Creative Connections: Nottingham
National Portrait Gallery
Creative Connections: Nottingham
Commissioned in partnership with Nottingham Contemporary and the Farnborough Academy in Clifton, Nottingham.
Creative Connections, Nottingham, was a National Portrait Gallery commission in partnership with Nottingham Contemporary and the Farnborough Academy in Clifton, Nottingham.
Katherine worked with students from the school, to create new responses to the National Portrait Gallery’s Collection and explore perceptions of identity, pride and place. The project was aimed to inspire young people, broaden and raise their aspirations, promote pride in their local neighbourhood, challenge negative perceptions and support the development of creative skills.
Katherine shaped the project by working closely with the students, teaching photography history and skills, working with local archives and researchers, as well as producing a body of new photographic work. Images and stories of historical inspirational people connected to the place from the collection at of the National Portrait Gallery were used as a starting point to which the young people were invited to respond.
The estate, which was built in the early 1950s, was once the largest in Europe. From the very early days it was maligned unfairly and negative perceptions by many outsiders and media still persist. The project sought to address these perceptions and presents Clifton Estate as a vibrant and supportive community.
See the journey on the Creative Connections Nottingham blog
The estate was built with few community facilities and residents soon acquired former wooden workman’s sheds in which to organise social activities. One of the shed’s would double as a church, youth club and venue to screen films. These venues were central to the foundations of the community. The installation at Nottingham Contemporary, uses these shed’s as the inspiration for the installation.
The 1947 Planning Act gave planning decisions to local authorities with the aim that “all the land of the country is used in the best interests of the whole people” and to create housing that everyone could afford. Nottingham City Council’s plan for Clifton Estate was progressive and ambitious. 6,828 houses for 30,000 residents were built between 1951 and 1958 – making it one of the biggest housing estates in Europe. It was designed with wide streets, spacious houses, large gardens, trees and woodlands.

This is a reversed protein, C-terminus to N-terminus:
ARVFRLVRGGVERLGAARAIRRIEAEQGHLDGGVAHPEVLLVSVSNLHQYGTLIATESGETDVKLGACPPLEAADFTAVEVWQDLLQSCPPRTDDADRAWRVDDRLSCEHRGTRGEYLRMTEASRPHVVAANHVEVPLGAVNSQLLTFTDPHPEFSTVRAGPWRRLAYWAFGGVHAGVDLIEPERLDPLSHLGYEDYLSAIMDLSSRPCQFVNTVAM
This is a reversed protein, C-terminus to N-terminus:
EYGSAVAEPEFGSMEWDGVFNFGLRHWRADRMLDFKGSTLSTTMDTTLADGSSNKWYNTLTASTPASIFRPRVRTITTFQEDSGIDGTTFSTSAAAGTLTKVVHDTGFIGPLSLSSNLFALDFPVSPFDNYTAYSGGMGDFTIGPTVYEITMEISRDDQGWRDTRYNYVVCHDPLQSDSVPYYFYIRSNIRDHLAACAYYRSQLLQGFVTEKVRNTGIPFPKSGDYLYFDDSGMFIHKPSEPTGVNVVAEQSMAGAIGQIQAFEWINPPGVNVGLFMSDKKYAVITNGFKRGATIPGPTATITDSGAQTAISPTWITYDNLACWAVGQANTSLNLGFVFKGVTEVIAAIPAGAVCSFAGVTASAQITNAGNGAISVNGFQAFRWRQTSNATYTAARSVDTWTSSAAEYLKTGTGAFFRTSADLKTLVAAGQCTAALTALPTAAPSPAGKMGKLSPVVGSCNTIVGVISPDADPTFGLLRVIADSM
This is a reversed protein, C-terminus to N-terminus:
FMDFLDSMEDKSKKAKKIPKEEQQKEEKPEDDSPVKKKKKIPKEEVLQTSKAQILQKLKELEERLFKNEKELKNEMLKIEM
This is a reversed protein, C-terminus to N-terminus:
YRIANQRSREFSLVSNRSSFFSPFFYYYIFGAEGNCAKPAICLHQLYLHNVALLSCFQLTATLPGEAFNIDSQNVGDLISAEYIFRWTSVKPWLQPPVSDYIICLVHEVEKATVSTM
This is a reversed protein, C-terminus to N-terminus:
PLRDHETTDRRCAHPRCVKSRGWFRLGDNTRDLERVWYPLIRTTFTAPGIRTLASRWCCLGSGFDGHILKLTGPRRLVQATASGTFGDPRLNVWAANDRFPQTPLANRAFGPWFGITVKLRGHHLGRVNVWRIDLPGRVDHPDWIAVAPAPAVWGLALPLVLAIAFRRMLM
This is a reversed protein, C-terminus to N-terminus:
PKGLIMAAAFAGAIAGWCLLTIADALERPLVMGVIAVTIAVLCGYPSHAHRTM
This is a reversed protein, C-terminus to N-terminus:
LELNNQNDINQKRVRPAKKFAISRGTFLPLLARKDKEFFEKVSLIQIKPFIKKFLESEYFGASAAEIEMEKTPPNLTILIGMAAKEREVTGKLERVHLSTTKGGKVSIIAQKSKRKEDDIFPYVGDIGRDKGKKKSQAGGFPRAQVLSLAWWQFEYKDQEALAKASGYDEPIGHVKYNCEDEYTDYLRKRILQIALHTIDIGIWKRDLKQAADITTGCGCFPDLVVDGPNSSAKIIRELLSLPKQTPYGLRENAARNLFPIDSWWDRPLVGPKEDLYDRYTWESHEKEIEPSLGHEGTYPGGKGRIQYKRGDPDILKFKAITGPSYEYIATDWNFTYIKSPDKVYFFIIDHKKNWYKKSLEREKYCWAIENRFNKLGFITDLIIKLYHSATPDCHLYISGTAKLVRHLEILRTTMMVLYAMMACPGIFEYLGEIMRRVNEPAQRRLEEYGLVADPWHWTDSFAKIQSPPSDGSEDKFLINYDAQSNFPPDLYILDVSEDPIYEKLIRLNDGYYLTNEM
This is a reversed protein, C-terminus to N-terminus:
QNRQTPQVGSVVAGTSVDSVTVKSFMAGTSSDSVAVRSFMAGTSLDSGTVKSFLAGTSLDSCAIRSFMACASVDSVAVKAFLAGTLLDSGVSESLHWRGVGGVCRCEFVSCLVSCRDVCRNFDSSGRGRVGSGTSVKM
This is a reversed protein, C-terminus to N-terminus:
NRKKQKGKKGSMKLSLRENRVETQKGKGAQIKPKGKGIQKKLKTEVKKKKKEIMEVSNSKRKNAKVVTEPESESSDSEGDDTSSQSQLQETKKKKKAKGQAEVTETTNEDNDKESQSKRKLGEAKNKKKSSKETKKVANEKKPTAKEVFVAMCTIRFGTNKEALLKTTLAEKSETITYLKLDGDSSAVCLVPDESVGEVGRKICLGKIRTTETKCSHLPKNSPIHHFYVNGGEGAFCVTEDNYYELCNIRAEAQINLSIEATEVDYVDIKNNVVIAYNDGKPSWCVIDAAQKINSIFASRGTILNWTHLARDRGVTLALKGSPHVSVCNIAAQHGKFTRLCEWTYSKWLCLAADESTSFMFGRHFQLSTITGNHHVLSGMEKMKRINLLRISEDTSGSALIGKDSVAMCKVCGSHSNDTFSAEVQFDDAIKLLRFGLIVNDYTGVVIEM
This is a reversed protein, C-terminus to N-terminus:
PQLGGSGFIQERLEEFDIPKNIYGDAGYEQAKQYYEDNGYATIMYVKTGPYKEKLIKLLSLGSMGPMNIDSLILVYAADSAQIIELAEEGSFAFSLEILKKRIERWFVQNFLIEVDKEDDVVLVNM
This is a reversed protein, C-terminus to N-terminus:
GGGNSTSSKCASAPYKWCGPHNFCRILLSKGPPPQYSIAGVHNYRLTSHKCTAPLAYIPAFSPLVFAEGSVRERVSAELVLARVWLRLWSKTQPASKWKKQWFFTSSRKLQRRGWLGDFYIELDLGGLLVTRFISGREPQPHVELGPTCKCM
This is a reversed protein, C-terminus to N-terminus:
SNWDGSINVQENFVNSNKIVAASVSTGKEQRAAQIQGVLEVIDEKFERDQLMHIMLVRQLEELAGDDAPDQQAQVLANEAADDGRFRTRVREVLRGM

Early residents moved to the area long before there were roads. With limited facilities, poor transport links and no bridge across the River Trent until 1958, there was initially a sense of isolation. People began to campaign for local services and to set up their own social, sports and health groups. These same clubs still form an important focal point for the community.
In 1951, the community acquired a large wooden hut for church services, film shows, youth clubs and Sunday schools. In 1952, the community came together again to self-build St Francis Church, now sadly derelict.
Most of the early residents were young families. Thousands of children became teenagers at the same time. Without youth facilities, some tensions arose. Teenagers complained of Clifton being boring. Youth leaders and mothers mobilised and campaigned for more. Now there are several community centres and a youth club, but a sense of more needed for young people remains.
The estate has had to battle misconceptions; in 1958, a TV documentary called “Paper Talk” portrayed the estate as a “soulless heartless dormitory”. Residents were outraged, particularly as they had taken part in good faith. In response, a local newspaper was set up and an extensive survey conducted to challenge the documentary.
The community in Clifton is resourceful and self-sufficient. Every day, volunteers run a whole host of activities and events to support and bring people together, creating and sustaining a sense of community, so important to well-being.
Creative Connections is generously supported by the Palley Family.
Creative Connections, devised by the National Portrait Gallery, was launched in 2012. So far, the project has taken place over four London borough schools. This is the first time the project has moved to a national platform outside of London. The project is designed to inspire young people, raise aspiration and pride of their local neighbourhood and support their creative skills development.
- Installation shots and exhibition design by Nicky Doyle, Odessa Design
- Launch night photos courtesy of Sam Kirby
- Shed photo courtesy Ron Moseley
- Crowd shot of British Legion courtesy of Bill Turton
- Eric Irons & family, the first black British magistrate, courtesy of Paul Irons